Organic Molecule Driven Actuators
Lin, H., Zhang, S., Xiao, Y., Zhang, C., Zhu, J., Dunlop, J. W. C., and Yuan, J., 
Macromolecular Rapid Communications, 1800896, 2019. (DOI: 10.1002/marc.201800896)

Lin et al 2019

Inspired by the motions of plant tissues in response to external stimuli, significant attention has been devoted to the development of actuating poly- meric materials. In particular, polymeric actuators driven by organic molecules have been designed due to their combined superiorities of tunable functional monomers, designable chemical structures, and variable structural anisot- ropy. Here, the recent progress is summarized in terms of material synthesis, structure design, polymer–solvent interaction, and actuating performance. In addition, various possibilities for practical applications, including the abilityto sense chemical vapors and solvent isomers, and future directions to satisfy the requirement of sensing and smart systems are also highlighted.

The Pollen Plasma Membrane Permeome Converts Transmembrane Ion Transport into Speed
Pertl-Obermeyer, H., Lackner, P., Dunlop, J. W. C:, Obermeyer, G.
Advances in Botanical Research, 2018, 87, 215-265


Pollen tubes are the fastest growing cells in nature with elongation rates of>20μm/min. The pollen tubes grow as fast as possible through the stigma tissue towards the egg cells where they release two sperm cells for fertilization. In addition to speed, the growth process has to be precise and well balanced to find the targets and to avoid bursting of the tube, respectively. Transport of ions across the plasma membrane generates a typical polar pattern of endogenous currents that accompanies pollen tube growth, and which is thought to function as a pacemaker to synchronize cellular processes. The endoge- nous currents are generated by the activity of various ion transporters in the plasma membrane, which were investigated by biophysical and molecular biology approaches Using an unbiased database search for pollen-expressed transporter genes in Arabidopsis and Lilium, a large number of putative transporters was identified that might contribute to the current pattern formation. Furthermore, we hypothesize that the distribution of the transporters to specific regions in the pollen tube is the basis for the current pattern and is achieved by a self-organization process based on the electro- phoretic mobility of charged membrane proteins in an electrical field. Thus, the activity of an ion transporter causes a local change in the transmembrane potential, which in turn would attract similar transporters and repel others leading to a heterogeneous distribution of transporters in the plasma membrane and the observed current pattern.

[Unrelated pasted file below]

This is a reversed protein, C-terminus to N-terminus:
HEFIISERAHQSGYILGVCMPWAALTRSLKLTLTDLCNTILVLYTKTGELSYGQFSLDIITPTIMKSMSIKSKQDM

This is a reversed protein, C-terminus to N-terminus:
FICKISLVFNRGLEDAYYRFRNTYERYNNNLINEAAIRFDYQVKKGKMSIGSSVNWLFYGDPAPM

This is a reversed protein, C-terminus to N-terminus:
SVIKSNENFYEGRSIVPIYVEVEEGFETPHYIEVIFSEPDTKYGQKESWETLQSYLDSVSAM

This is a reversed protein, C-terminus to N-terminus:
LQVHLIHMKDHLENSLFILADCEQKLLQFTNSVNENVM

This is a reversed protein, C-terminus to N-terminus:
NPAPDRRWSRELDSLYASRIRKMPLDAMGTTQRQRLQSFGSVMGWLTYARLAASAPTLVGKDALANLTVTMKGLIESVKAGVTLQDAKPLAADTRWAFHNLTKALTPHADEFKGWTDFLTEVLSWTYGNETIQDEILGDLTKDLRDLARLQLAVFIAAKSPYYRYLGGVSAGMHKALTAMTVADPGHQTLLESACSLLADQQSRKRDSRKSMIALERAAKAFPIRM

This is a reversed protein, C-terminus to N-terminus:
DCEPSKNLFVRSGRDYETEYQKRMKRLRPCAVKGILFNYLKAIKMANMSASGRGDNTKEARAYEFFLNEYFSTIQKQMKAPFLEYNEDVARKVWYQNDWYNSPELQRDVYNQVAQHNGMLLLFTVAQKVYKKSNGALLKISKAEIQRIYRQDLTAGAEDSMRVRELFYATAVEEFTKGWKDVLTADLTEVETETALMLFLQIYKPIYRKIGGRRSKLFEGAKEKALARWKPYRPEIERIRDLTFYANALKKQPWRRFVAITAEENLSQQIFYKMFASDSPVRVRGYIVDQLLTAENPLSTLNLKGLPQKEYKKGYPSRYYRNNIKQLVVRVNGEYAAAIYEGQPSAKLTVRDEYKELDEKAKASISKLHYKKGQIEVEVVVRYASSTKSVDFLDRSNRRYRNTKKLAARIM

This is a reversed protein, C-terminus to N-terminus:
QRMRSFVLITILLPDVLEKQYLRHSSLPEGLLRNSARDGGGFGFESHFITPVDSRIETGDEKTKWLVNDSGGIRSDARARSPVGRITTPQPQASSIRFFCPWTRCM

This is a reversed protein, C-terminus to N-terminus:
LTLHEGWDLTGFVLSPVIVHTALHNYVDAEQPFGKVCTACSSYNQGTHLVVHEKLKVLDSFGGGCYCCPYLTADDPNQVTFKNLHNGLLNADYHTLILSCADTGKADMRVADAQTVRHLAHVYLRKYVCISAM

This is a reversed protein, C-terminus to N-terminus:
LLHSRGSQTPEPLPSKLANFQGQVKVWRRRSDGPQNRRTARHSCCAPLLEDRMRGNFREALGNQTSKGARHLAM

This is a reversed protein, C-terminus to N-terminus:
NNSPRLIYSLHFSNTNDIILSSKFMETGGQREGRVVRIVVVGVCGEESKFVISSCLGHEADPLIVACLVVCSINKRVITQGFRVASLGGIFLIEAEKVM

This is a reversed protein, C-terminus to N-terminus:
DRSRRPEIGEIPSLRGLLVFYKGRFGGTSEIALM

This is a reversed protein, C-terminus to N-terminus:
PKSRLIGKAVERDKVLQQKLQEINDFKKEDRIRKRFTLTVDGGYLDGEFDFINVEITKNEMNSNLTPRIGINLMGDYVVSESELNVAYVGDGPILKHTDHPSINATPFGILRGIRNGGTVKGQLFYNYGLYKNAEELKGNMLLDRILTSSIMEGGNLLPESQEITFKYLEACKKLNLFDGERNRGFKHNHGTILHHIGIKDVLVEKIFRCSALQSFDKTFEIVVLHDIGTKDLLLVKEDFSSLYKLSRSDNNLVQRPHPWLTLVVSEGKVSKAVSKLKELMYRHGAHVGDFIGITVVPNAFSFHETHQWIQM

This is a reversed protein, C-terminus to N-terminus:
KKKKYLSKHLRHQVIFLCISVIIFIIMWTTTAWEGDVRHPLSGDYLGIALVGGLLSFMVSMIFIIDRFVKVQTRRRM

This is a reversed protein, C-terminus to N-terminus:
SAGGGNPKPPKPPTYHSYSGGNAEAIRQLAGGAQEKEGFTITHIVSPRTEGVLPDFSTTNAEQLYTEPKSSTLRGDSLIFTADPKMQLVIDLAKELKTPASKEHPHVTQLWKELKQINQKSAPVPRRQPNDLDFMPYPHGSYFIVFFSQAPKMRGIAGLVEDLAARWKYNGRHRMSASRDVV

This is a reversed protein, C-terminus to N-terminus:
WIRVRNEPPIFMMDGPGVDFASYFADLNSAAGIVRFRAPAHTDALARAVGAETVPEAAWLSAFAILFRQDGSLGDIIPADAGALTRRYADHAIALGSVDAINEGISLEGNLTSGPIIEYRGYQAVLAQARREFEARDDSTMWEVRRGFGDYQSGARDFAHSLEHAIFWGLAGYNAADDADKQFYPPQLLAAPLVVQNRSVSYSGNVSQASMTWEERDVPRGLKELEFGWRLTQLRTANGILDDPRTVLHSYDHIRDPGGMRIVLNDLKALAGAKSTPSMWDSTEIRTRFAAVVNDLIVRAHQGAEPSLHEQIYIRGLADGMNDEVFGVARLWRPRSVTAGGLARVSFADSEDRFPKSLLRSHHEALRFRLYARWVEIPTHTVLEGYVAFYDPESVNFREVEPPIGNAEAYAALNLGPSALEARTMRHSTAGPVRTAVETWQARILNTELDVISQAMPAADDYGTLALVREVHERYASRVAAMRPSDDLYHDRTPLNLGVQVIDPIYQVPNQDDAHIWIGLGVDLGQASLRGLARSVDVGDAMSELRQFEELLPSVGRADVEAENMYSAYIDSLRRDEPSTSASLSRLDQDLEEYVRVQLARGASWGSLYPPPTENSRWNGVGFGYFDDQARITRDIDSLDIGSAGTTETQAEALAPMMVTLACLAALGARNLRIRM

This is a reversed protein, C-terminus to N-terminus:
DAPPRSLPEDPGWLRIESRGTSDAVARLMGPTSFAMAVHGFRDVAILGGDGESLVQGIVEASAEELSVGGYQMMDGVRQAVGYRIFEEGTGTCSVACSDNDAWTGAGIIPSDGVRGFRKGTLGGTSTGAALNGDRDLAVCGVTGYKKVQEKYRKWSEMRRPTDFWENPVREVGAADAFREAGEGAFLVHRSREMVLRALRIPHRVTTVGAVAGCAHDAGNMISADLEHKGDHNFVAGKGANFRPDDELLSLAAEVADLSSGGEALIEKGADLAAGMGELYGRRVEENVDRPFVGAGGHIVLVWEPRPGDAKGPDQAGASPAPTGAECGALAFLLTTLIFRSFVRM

Microscopic insight into electron-induced dissociation of aromatic molecules on ice
Philipp Auburger, Ishita Kemeny, Cord Bertram, Manuel Ligges, Michel Bockstedte, Uwe Bovensiepen, Karina Morgenstern
Physical Review Letters accepted

Dissociative electron attachment to halogenated aromatic molucles at the ice surface
We use scanning tunneling microscopy, photoelectron spectroscopy, and ab initio calculations to investigate the electron-induced dissociation of halogenated benzene molecules adsorbed on ice. Dissociation is triggered by delocalized excess electrons that attach to the π orbitals of the halobenzenes from where they are transferred to σ orbitals. The latter orbitals provide a dissociative potential surface. Adsorption on ice lowers the energy barrier for the transfer between the orbitals sufficiently to facilitate dissociation of bromo- and chloro-, but not of flourobenzene at cryogenic temperatures. Our results shed light on the influence of environmentally important ice particles on reactivity of halogenated aromatic molecules.

Structural and spectroscopic characterization of the brownmillerite-type Ca2Fe2−xGaxO5 solid solution series
Quirin E. Stahl, Günther J. Redhammer, Gerold Tippelt, Andreas Reyer